The Good News Instead of deep-frying the falafel patties, Nicki Reiss sautés them in a lightly oiled pan. And she serves them with a low-fat yogurt sauce instead of the usual rich sesame-based tahini. More Recipes With Peas
In a small saucepan, heat the vegetable oil. Add the shallot and thyme and cook over moderately low heat until the shallot is softened, about 4 minutes. Add the honey and vinegar and simmer for 2 minutes. Let cool. Put the radishes in a shallow dish and pour the marinade over them. Cover and refrigerate for at least 4 hours or overnight.
Working in 2 batches, grind the split peas to a powder in a spice grinder. In a food processor, pulse the thawed peas a few times. Add the ground split peas, onion, flour, parsley, garlic, coriander, cumin, baking powder, cayenne, lemon juice and 1 teaspoon of salt and process until thoroughly combined. Form the mixture into 12 falafel patties using a scant 1/4 cup per patty. Refrigerate the falafel until firm.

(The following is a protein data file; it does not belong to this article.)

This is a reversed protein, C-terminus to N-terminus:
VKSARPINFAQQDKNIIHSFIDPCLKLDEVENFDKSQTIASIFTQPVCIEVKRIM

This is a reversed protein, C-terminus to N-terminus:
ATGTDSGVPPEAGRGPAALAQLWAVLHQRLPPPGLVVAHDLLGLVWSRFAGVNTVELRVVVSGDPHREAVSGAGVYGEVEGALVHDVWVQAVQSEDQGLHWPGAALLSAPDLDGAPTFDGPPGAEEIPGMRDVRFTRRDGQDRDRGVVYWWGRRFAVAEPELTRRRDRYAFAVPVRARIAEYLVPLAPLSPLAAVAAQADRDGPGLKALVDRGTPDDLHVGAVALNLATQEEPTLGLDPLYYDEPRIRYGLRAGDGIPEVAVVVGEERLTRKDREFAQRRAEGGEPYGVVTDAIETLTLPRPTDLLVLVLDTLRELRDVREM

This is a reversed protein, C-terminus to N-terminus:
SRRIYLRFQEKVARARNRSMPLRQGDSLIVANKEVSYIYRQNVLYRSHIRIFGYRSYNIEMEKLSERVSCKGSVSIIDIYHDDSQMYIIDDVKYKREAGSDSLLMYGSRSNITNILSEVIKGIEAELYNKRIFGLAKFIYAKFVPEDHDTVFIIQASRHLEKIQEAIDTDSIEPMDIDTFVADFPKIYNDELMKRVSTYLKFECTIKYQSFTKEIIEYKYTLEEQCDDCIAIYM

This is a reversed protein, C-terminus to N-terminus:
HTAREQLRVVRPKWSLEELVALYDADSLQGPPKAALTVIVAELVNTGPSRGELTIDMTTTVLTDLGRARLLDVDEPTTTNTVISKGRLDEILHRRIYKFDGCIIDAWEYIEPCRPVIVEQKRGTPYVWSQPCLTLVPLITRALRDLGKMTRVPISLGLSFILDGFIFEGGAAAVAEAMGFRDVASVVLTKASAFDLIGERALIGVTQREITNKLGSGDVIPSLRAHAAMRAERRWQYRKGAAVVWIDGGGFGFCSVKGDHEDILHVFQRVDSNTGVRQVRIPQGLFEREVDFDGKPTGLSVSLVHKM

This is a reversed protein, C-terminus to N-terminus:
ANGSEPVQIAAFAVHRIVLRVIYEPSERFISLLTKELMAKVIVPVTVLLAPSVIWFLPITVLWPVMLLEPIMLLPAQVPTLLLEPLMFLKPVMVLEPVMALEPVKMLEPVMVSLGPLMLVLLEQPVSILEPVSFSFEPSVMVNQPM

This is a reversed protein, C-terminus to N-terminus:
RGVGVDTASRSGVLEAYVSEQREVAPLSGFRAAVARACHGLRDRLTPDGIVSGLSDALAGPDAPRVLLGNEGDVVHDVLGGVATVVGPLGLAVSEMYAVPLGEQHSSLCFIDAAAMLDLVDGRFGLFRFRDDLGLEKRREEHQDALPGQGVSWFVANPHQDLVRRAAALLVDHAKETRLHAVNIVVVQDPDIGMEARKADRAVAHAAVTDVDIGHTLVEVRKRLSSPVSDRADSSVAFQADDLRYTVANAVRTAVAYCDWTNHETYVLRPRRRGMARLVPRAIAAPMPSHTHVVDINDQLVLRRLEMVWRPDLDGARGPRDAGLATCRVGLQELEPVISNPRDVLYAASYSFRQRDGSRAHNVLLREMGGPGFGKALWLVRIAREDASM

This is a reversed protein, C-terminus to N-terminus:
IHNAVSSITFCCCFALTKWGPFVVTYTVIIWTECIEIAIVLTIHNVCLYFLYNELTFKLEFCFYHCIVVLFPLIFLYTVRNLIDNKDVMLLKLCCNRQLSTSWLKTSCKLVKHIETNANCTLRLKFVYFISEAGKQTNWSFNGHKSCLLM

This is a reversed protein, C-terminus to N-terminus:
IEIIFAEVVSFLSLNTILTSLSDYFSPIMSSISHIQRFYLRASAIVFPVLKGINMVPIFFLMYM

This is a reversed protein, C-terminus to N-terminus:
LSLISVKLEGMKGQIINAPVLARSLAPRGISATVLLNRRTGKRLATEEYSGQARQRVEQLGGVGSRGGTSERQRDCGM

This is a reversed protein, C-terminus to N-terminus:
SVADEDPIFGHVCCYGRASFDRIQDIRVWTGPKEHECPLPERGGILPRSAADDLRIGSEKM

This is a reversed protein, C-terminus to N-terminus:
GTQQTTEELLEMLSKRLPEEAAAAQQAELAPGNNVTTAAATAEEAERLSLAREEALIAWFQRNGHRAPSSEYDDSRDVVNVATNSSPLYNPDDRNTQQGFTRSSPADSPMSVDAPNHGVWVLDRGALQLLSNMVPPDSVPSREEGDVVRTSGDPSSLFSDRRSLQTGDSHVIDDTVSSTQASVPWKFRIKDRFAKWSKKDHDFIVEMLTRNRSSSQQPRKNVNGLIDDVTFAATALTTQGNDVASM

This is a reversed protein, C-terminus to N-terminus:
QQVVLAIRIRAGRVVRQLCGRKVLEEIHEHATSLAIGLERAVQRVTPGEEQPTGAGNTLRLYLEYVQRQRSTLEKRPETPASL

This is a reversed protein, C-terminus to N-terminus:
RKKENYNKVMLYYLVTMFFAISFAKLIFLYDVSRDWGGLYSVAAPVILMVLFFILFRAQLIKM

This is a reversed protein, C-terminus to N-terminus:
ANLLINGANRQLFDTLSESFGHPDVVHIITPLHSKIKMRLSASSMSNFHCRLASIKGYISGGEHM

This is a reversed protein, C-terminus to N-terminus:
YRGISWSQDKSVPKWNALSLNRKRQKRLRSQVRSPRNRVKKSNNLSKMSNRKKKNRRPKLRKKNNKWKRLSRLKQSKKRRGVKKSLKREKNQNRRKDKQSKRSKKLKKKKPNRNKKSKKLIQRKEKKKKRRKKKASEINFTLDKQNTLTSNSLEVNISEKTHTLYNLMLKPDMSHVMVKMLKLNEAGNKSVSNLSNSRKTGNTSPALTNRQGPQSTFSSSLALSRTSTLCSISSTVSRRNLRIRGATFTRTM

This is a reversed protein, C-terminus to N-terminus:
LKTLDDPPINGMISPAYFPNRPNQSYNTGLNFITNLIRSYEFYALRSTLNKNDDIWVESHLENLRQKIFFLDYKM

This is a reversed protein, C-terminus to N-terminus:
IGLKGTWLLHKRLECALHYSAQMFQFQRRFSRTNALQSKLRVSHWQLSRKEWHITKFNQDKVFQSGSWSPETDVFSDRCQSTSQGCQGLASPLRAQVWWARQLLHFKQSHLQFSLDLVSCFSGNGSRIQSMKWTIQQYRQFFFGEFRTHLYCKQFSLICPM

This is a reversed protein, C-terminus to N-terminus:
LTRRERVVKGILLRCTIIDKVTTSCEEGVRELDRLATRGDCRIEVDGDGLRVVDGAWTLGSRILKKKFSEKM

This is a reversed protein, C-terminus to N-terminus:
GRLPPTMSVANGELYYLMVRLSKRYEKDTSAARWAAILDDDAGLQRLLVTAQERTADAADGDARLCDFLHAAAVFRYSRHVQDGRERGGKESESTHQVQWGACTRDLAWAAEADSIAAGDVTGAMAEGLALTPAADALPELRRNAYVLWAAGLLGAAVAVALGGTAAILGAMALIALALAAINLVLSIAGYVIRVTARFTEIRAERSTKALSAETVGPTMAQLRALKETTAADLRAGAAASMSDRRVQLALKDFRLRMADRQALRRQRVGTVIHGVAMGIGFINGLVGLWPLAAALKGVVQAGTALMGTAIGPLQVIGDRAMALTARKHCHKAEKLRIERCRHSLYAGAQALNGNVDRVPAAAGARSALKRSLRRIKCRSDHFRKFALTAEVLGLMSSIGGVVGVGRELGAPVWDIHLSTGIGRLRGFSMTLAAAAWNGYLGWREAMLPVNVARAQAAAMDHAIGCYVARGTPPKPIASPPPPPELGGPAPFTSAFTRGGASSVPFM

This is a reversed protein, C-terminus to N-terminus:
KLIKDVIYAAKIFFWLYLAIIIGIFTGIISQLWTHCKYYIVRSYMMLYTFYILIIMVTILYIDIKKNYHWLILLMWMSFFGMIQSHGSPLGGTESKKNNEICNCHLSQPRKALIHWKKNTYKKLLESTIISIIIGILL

In a bowl, combine the yogurt, mint and sumac and season with salt and pepper.
Preheat the oven to 400°. In a large nonstick skillet, heat the olive oil. Add the falafel patties in two batches to the skillet and cook over moderately high heat until browned, crisp and heated through, about 3 minutes per side. Transfer the falafel to a cookie sheet. Rewarm all of the patties in the oven, about 4 minutes.
Drain the radishes; discard the thyme sprigs. Spoon the minted yogurt onto plates and top with the radishes and the falafel. Scatter the sesame seeds, red onion and pea shoots all around, drizzle with the lemon juice and serve.
Sumac is a Middle Eastern spice that's used to add a tangy flavor.
One Serving 395 cal, 15 gm total fat, 2.1 gm saturated fat, 51 gm carb, 14 gm fiber.
Sauvignon Blancs made in Lake County, a relatively cool region east of Mendocino, have green herbal notes that work particularly well with the pea falafel.